Vitamin B6 includes the family of compounds including pyridoxine, pyridoxal, pyridoxal 5`-phosphate and a few others. Recent research suggests that consuming high levels of the inactive form, pyridoxine, can lead to negative side effects that are oddly similar to B6 deficiency.
In their paper, The Vitamin B6 paradox: Supplementation with high concentrations of pyridoxine leads to decreased vitamin b6 function, Misha et. al shed light on mysterious phenomena in which people reported cognitive issues associated with B6 supplementation. Oddly enough, B6 is regarded largely for its benefits for cognitive health.
This in-vitro study detailed two very important findings. First, researchers demonstrated pyridoxine toxicity to neuronal cells. Second, and this was the kicker; researchers showed that high levels of pyridoxine ultimately limits the amount of pyridoxal 5`-phosphate (P5P, PLP).
The research team concluded this dynamic of pyridoxine may help explain cases where supplementation Vitamin B6 ultimately results in symptoms of Vitamin B6 deficiency.
Pyridoxine doesn’t have a direct role in human health other than to be converted into pyridoxal. Pyridoxine is found in high amounts in many plant sources as well as supplements. Supplements containing pyridoxine are often labeled as Vitamin B6. Knowing which form is in a supplement requires some label reading.
As Chris Masterjohn, Ph.D. notes, plant-based sources of Vitamin B6 should, perhaps, not be regarded as offering bioavailable equivalents as animal-based sources. Dr. Masterjohn had this to say in a recent Tweet:
Plant foods exclusively have pyridoxine, which is useless unless converted to pyridoxal, mainly in the liver, using an enzyme that requires riboflavin and is subject to polymorphisms that lower its activity.
Worse, pyridoxine is often bound to sugars within plants, lowering its bioavailability. These have lower absorption and even what is absorbed is often never freed, and can pass into mother’s milk and antagonize B6 status in her infant.
It is egregious for any source to use the terms “vitamin B6” and “pyridoxine” synonymously. This is in every way equivalent to calling “vitamin A” “beta-carotene.”
Masterjohn concluded by noting supplementation with the pyridoxine form, or excess consumption of plant-based sources could inhibit the conversion to active forms. In other words: taking the wrong kind of Vitamin B6 could cause symptoms of Vitamin B6 deficiency.
For those wanting to learn more about Vitamin B6, as well as other nutritional “gotchas,” Dr. Masterjohn has a free 30-day online course that covers many nutrients, their role in the body, and why they’re important.
Vitamin B6 Supplements
One major highlight of this research is that taking the wrong kind of Vitamin B6 can be disastrous. Quality supplements brands rarely use the pyridoxine form—at least in my experience. That said, I’ve still seen brands that I know and love offer Pyridoxine forms. Always check your labels.
Given the recent EFSA reduction in upper limits for B6 and this recent (2017) research, it seems that negative symptoms associated with Vitamin B6 supplementation are likely attributable to the form taken—not the amount.
Researchers in this study concluded as such:
Perhaps it might be better to replace pyridoxine by pyridoxal or pyridoxal-phosphate as vitamin B6 supplements, which are much less toxic. In this way, the vitamin B6 paradox may potentially be prevented.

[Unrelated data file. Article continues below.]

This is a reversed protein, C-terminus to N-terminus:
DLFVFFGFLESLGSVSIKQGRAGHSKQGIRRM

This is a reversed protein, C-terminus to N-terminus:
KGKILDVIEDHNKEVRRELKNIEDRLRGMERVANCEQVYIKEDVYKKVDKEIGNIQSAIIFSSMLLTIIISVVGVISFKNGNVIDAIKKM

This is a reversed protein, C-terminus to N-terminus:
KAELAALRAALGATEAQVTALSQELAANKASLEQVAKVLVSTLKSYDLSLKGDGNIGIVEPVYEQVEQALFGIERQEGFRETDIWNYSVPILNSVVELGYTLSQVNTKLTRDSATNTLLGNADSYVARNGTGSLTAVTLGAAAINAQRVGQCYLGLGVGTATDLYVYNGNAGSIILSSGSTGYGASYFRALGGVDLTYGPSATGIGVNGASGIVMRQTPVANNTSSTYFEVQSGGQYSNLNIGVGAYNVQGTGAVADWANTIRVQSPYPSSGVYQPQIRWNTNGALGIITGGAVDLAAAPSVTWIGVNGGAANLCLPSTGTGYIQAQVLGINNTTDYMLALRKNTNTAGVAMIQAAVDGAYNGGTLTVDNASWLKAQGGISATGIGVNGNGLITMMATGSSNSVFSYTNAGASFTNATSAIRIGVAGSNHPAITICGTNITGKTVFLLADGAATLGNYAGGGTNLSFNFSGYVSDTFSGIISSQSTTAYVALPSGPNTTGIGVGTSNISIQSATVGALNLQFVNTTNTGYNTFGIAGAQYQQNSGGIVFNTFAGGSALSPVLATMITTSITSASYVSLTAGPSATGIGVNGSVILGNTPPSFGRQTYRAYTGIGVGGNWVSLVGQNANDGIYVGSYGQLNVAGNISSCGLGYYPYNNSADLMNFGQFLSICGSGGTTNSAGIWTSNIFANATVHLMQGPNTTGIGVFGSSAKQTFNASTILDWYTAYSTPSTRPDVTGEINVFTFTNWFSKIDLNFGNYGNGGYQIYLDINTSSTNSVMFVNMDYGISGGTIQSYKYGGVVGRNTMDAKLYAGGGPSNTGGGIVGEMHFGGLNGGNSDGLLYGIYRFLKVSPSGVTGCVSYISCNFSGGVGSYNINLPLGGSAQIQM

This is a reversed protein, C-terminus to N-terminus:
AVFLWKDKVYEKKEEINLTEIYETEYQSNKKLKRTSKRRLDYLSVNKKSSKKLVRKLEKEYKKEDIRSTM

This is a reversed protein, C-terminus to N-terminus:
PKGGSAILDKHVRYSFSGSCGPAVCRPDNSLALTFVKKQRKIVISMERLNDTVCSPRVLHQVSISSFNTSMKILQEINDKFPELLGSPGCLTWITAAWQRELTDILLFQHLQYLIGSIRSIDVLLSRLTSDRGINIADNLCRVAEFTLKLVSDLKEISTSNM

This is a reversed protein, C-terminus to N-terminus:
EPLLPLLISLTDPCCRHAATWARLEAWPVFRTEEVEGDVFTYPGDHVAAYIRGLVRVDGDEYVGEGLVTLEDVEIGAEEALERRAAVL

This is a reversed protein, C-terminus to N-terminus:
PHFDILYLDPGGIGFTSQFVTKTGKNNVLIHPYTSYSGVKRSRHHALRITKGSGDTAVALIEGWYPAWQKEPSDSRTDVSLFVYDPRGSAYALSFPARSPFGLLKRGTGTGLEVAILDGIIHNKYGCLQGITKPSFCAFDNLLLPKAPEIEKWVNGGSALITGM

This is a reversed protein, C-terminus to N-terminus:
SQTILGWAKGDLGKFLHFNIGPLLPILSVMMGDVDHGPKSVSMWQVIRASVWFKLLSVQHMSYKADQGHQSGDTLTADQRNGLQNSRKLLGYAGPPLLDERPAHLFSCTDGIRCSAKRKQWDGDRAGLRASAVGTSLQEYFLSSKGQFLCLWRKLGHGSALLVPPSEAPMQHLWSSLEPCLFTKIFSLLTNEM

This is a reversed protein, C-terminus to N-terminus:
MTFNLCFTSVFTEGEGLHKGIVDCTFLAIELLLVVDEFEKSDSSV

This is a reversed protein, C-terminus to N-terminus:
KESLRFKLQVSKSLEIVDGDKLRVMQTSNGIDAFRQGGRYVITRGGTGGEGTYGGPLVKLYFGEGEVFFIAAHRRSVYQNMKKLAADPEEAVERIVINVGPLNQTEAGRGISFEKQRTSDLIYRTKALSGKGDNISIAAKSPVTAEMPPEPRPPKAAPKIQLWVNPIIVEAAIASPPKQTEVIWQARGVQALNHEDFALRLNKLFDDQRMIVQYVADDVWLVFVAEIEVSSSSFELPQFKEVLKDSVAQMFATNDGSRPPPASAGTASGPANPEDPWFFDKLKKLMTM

Types of Vitamin B6
The term Vitamin B6 is used to describe several different compounds. Several of these may be the only—or one of several—active ingredient in Vitamin B6 supplements.
I’ve seen many P5P supplements labeled as such but I suggest you always check the label. The following are the vitamer forms commonly referred to as Vitamin B6:
- Pyridoxal (PL)
- Pyridoxine (PN)
- Pyridoxamine (PM)
Additionally, the following compounds may also be called Vitamin B6:
- Pyridoxal 5′-phosphate (PLP)
- Pyridoxine 5′-phosphate (PNP)
- Pyridoxamine 5′-phosphate (PMP)
From these second forms, I’ve only ever seen Pyridoxal 5′-phosphate (PLP) for sale as a supplement. As noted by researchers in this study, pyridoxine is likely the worst choice for a Vitamin B6 supplement while P5P would be a better option.
Vitamin B6 Deficiency
Common causes of Vitamin B6 deficiency include dietary restrictions, digestive issues, or medications that decrease the liver’s ability to convert B6 to the active P5P form. The symptoms of B6 deficiency are as follows:
- Numbness and/or pain in extreme ties
Vitamin B6 Dosage
The European Food Safety Authority (EFSA) originally held that the Tolerable Upper Intake Level (UL) for Vitamin B6 to be 100mg/day but later revised that number to 25mg/day. The United States currently maintains the 100mg/day number (R) with an RDA for adults being between 1.3-1.7mg/day. The European Population Reference Intake (PRI) (Comparable to US RDA) is 1.6-1.7mg/day for adults (R).
I won’t argue the merit of either stance but this recent research suggests the issue is more with the form of B6 being consumed rather than the amount. That’s to say: a 25mg/day UL is probably better suited when pyridoxine is the form taken but may not be necessary for other forms.
I think one huge takeaway is that symptoms of Vitamin B6 deficiency should be carefully re-assessed in cases where pyridoxine-fortified foods or pyridoxine-based B6 supplementation is involved.
Nutrition is, at the best of times, a very personal subject. One person’s nutrition state isn’t likely to ever be the same as another. Of course, there are broad similarities between us all. One is the requirement of Vitamin B6 to help support our bodies’.